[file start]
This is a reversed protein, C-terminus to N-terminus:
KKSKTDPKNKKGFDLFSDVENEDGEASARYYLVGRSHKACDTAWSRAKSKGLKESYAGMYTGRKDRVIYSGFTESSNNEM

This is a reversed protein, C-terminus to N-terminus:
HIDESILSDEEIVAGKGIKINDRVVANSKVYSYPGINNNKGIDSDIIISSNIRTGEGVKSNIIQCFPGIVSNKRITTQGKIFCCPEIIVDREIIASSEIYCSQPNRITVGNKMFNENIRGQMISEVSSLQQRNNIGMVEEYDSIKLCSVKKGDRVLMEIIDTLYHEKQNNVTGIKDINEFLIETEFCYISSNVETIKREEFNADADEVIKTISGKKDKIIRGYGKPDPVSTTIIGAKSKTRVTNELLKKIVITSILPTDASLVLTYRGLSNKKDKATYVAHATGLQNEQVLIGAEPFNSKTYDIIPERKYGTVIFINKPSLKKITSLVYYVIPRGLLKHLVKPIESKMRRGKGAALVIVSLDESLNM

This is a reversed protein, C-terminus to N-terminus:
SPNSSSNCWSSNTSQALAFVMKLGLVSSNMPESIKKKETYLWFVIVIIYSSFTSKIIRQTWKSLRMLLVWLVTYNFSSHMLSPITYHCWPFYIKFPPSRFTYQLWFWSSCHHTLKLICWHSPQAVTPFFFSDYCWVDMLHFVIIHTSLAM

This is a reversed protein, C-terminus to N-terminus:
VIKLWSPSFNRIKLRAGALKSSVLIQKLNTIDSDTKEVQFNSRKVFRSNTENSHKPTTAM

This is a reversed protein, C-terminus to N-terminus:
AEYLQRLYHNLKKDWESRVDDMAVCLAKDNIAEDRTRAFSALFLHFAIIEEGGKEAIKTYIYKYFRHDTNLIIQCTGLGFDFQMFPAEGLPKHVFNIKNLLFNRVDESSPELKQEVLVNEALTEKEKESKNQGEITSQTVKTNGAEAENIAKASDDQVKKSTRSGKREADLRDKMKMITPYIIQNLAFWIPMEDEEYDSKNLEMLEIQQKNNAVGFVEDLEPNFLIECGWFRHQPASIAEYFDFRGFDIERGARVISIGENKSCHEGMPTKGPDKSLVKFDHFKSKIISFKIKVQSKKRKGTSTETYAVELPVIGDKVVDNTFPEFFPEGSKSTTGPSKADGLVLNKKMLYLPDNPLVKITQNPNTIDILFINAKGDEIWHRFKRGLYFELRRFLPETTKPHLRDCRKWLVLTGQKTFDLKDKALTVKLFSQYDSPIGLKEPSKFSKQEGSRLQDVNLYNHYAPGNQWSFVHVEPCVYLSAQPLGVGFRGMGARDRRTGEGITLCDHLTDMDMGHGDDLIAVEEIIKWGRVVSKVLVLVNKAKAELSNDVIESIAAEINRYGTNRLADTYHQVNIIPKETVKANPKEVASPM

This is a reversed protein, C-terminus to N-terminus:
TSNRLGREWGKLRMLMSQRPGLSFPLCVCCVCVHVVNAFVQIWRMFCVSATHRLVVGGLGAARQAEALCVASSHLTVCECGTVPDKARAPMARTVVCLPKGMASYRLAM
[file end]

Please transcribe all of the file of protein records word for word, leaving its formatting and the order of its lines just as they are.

This is a reversed protein, C-terminus to N-terminus:
KKSKTDPKNKKGFDLFSDVENEDGEASARYYLVGRSHKACDTAWSRAKSKGLKESYAGMYTGRKDRVIYSGFTESSNNEM

This is a reversed protein, C-terminus to N-terminus:
HIDESILSDEEIVAGKGIKINDRVVANSKVYSYPGINNNKGIDSDIIISSNIRTGEGVKSNIIQCFPGIVSNKRITTQGKIFCCPEIIVDREIIASSEIYCSQPNRITVGNKMFNENIRGQMISEVSSLQQRNNIGMVEEYDSIKLCSVKKGDRVLMEIIDTLYHEKQNNVTGIKDINEFLIETEFCYISSNVETIKREEFNADADEVIKTISGKKDKIIRGYGKPDPVSTTIIGAKSKTRVTNELLKKIVITSILPTDASLVLTYRGLSNKKDKATYVAHATGLQNEQVLIGAEPFNSKTYDIIPERKYGTVIFINKPSLKKITSLVYYVIPRGLLKHLVKPIESKMRRGKGAALVIVSLDESLNM

This is a reversed protein, C-terminus to N-terminus:
SPNSSSNCWSSNTSQALAFVMKLGLVSSNMPESIKKKETYLWFVIVIIYSSFTSKIIRQTWKSLRMLLVWLVTYNFSSHMLSPITYHCWPFYIKFPPSRFTYQLWFWSSCHHTLKLICWHSPQAVTPFFFSDYCWVDMLHFVIIHTSLAM

This is a reversed protein, C-terminus to N-terminus:
VIKLWSPSFNRIKLRAGALKSSVLIQKLNTIDSDTKEVQFNSRKVFRSNTENSHKPTTAM

This is a reversed protein, C-terminus to N-terminus:
AEYLQRLYHNLKKDWESRVDDMAVCLAKDNIAEDRTRAFSALFLHFAIIEEGGKEAIKTYIYKYFRHDTNLIIQCTGLGFDFQMFPAEGLPKHVFNIKNLLFNRVDESSPELKQEVLVNEALTEKEKESKNQGEITSQTVKTNGAEAENIAKASDDQVKKSTRSGKREADLRDKMKMITPYIIQNLAFWIPMEDEEYDSKNLEMLEIQQKNNAVGFVEDLEPNFLIECGWFRHQPASIAEYFDFRGFDIERGARVISIGENKSCHEGMPTKGPDKSLVKFDHFKSKIISFKIKVQSKKRKGTSTETYAVELPVIGDKVVDNTFPEFFPEGSKSTTGPSKADGLVLNKKMLYLPDNPLVKITQNPNTIDILFINAKGDEIWHRFKRGLYFELRRFLPETTKPHLRDCRKWLVLTGQKTFDLKDKALTVKLFSQYDSPIGLKEPSKFSKQEGSRLQDVNLYNHYAPGNQWSFVHVEPCVYLSAQPLGVGFRGMGARDRRTGEGITLCDHLTDMDMGHGDDLIAVEEIIKWGRVVSKVLVLVNKAKAELSNDVIESIAAEINRYGTNRLADTYHQVNIIPKETVKANPKEVASPM

This is a reversed protein, C-terminus to N-terminus:
TSNRLGREWGKLRMLMSQRPGLSFPLCVCCVCVHVVNAFVQIWRMFCVSATHRLVVGGLGAARQAEALCVASSHLTVCECGTVPDKARAPMARTVVCLPKGMASYRLAM